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How our overexposure to media is affecting us

Valson Thampu
Valson ThampuJan 03, 2018 | 14:41

How our overexposure to media is affecting us

Easily the most characteristic shift in our times is the switch from journalism to media. Since it has hit us like an avalanche and we are hurled off our feet by the very abruptness and scale of the process, we have come to accept it as the given. In a short span of time, the world of journalism, which died only a couple of decades ago, has begun to look dinosaurian.

In the age of journalism, we were informed and were left, mostly, to think for ourselves. We were not infantilised towards thinking only along hard-set tracks. The media age has fitted a feeding bottle, with a cosmic nipple, to the mouth of our minds. We suck in the stuff, hours on end. There is no intermission, no time, or need, to think. It is all thought out for us. We only have to slurp.

What we overlook is the fact that we are, in this process, denied a foothold anywhere on the threshold of thinking. Going by Descartes’ view of things, we are not allowed the leisure to exist; for it is in thinking that we exist.

Cognitive psychology prescribes: “What you see, depends on where you stand.” So, you need to stand somewhere, no? What, if you are not allowed to "stand" and are kept afloat, like a piece of deadwood on the stream flowing down-hill, inexorably? Of course, we advocate various "stands". But are they really our stands? Are they not biases borrowed from what is euphemistically called public opinion?

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So, all that tell us something about where we are already. We think we choose where to stand. No, we choose only where to sit, which relates only to the channels - often, the programmes - we are addicted to. To understand the situation for what it entails, consider the following:

Medical sciences record the case of a person, born blind, who was operated upon and, as a result, gained sight well into his teens. When asked how he found the world, he said that how he saw the objects around him was quite different from the impressions he gathered about them through touch, until then. In the visual media world, we only see and hear. We do not use the rest of our senses. We certainly do not use our thinking abilities. There is simply no need to think.

Or consider this familiar thing. Before the time of Copernicus, people believed that the earth stood still and the sun made its daily rounds from east to west. What justified this dogma was the distance at which people viewed celestial objects. The decisive thing in the media age - that on which the power of the media rests - is distance. What seems to be persuasively the truth of a matter from a distance, could be laughably off the mark in proximity. This is what science says. So, if we have a "scientific bent of mind", we will take media versions with a pinch of salt. And realise that the media cult which has taken control of our lives is inimical to developing and propagating "scientific temper". The tension between the media age and this very mandate of Article 51A of our Constitution is too crucial to be overlooked.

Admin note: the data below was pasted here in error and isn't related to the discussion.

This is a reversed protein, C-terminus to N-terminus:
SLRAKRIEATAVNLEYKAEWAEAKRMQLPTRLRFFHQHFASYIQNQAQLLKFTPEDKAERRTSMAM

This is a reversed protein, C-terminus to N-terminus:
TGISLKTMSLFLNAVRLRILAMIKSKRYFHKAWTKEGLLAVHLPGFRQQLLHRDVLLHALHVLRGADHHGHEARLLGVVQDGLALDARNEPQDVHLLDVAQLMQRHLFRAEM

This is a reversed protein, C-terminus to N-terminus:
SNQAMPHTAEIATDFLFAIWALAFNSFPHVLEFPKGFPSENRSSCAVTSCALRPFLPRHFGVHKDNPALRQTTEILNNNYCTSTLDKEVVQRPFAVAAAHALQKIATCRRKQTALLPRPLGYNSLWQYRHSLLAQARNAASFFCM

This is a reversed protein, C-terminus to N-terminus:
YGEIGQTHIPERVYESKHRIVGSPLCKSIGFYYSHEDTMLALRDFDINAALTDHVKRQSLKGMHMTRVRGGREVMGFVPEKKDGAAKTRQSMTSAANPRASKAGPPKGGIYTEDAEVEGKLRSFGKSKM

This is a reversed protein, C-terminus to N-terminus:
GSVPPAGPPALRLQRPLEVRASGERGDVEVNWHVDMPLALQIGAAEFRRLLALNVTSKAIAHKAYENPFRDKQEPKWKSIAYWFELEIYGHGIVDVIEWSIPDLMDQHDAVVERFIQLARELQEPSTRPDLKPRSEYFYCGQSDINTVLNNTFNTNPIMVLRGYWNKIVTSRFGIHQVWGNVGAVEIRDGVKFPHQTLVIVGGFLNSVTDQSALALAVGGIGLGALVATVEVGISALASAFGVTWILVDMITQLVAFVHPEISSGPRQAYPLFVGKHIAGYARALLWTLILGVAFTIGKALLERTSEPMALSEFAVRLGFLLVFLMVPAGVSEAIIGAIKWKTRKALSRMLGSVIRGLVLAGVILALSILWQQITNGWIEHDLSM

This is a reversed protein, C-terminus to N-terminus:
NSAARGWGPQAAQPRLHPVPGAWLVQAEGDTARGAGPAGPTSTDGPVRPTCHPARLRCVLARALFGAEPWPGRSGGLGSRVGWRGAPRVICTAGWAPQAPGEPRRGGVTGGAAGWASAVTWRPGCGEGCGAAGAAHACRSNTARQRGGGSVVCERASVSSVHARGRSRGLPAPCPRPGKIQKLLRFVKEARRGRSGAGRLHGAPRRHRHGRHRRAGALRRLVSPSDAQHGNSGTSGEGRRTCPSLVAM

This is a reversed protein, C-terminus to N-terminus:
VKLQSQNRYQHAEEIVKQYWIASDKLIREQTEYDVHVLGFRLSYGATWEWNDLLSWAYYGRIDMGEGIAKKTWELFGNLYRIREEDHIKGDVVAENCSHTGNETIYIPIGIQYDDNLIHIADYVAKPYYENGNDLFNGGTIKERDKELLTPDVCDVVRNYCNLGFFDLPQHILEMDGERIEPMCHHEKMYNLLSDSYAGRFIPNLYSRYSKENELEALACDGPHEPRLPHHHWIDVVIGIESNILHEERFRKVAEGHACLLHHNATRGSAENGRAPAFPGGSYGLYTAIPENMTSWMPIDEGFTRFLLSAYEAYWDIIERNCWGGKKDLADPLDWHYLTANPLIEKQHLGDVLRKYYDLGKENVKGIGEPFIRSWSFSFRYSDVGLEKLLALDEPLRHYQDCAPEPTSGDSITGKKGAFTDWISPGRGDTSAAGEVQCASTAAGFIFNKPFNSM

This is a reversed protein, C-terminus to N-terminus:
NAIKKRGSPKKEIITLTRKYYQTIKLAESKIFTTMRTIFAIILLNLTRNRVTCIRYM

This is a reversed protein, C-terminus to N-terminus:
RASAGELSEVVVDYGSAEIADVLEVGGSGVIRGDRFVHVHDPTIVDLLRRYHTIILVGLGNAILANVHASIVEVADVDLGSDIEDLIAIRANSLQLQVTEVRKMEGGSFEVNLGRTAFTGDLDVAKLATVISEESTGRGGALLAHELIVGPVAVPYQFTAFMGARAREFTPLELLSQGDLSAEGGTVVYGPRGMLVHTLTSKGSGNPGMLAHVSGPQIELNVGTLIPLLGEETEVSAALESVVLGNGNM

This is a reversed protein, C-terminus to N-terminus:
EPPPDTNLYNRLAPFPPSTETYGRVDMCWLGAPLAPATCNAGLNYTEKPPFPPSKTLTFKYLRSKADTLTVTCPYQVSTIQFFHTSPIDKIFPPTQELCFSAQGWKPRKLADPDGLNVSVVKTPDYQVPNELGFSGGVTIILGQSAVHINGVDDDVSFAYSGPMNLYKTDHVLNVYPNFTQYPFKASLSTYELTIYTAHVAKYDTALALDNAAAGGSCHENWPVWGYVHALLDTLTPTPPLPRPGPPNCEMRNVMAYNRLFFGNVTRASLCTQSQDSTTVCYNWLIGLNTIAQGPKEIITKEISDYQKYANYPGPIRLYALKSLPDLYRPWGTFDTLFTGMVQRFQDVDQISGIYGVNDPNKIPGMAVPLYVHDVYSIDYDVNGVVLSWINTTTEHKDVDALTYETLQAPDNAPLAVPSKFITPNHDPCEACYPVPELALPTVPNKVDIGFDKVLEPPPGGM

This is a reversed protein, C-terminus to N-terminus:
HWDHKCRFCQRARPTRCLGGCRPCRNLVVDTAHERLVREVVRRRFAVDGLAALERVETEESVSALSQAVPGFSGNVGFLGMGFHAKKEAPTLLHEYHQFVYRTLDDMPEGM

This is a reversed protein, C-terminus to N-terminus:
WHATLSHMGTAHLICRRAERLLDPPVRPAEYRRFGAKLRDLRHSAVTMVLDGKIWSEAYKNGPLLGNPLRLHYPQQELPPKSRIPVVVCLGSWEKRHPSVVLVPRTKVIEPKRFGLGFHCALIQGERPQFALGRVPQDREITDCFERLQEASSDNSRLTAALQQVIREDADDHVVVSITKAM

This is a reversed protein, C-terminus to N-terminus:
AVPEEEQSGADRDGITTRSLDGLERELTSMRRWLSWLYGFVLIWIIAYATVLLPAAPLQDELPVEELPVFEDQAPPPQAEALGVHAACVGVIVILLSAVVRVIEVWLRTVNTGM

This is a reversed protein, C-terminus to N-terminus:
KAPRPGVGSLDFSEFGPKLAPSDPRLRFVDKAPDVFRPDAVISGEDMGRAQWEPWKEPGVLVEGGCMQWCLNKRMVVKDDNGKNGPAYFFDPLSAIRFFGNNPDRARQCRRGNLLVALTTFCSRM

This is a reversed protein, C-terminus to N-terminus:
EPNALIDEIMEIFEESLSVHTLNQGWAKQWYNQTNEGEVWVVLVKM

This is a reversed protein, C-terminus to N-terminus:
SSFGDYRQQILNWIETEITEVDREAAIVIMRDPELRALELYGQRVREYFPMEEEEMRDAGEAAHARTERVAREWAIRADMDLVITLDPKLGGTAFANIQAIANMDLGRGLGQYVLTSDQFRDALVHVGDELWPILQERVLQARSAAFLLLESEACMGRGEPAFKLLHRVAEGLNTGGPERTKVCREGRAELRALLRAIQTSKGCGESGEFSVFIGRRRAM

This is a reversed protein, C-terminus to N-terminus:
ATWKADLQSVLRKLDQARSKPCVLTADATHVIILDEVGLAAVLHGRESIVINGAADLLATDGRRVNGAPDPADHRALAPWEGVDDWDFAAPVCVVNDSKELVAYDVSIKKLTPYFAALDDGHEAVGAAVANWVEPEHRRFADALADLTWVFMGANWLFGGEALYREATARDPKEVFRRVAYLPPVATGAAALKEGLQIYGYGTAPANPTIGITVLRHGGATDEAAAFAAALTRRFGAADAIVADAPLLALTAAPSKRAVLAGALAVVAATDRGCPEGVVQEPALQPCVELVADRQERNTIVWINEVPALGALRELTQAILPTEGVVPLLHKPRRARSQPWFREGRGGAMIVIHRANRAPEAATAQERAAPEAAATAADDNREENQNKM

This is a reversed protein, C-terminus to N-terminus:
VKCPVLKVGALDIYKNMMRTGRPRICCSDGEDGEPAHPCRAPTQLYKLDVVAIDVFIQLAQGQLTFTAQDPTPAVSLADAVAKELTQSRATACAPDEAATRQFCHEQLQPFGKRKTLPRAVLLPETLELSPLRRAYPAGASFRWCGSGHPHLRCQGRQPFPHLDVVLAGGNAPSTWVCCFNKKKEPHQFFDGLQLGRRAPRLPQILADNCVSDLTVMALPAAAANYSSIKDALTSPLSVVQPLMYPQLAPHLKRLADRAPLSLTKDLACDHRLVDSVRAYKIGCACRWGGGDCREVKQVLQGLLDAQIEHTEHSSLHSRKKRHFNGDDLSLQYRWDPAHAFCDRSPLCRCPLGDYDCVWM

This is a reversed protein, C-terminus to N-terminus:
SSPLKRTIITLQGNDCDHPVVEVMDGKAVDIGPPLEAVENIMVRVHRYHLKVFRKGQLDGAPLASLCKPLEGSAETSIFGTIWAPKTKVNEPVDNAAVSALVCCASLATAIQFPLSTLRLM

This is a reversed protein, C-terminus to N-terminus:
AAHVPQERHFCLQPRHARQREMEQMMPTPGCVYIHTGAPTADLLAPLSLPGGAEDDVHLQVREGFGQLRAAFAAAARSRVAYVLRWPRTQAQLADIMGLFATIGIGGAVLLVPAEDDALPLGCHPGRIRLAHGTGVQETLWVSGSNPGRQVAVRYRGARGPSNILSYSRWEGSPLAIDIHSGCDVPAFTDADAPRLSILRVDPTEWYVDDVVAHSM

Consider a third instance. You are standing at one end of a road, the sides of which are lined with trees, equidistant from each other. You are looking at the other end of the road. What do you see? The trees near you are big and at a greater distance from each other than the trees at the other end. They seem much smaller, and closer together. Again, the reason is the same: distance. Distance is a medium of distortion. It is on distance, and distance alone, that the power of the media rests.

But distance per se, distance in the abstract, need not bother us. It should, when it is taken advantage of. It becomes deadly when it hijacks thinking. Electronic media makes the problem a shade worse, compared to the print media. It thrives on incessant flow, which creates temporal distance. This aggravates "spatial" distance, in which the subject matter is already shrouded. On TV screens, images flow continually. No single image lingers. Animation on the screen is made possible only through steady, incessant change. We have to be temporally distanced from each frame to create the illusion of momentum. It is for this reason that we find it hard to think for ourselves while watching TV programmes.

We become necessarily passive, and settle down to be docile consumers. So, the old metaphor, "couch potatoes", is neither inaccurate nor impertinent.

At this point, we need to reckon a popular notion about the advantages afforded by the electronic media; namely, that we can be better informed. True. But, that doesn’t mean we think. We become a heap of information in which data remain indiscriminately piled up. Our connection with what we "know" remains hazy. Information, for want of being thought upon, fails to be organised into knowledge. So, our gain in information implies a loss in connectivity to the real world, which is the essence of knowledge. Information induces escapism. 

The quality of our life, the substance of our personality, stems from the authenticity and range of our thought; especially thought leading to action. It is only through this process that information gets internalised as integral to our being. This takes us straight into the paradox of the media age. Its quantitative abundance consigns us to qualitative poverty. We have much, but we are little. Our life gets drained of substance. So, we pursue our self-accentuation vicariously, by belonging herd-like to this block of opinion or that. The more aggressive and irrational, the more reassuring. Causes need to be cults before they can fill the vacuum within for those who refuse to think for themselves.

 

Last updated: January 03, 2018 | 14:50
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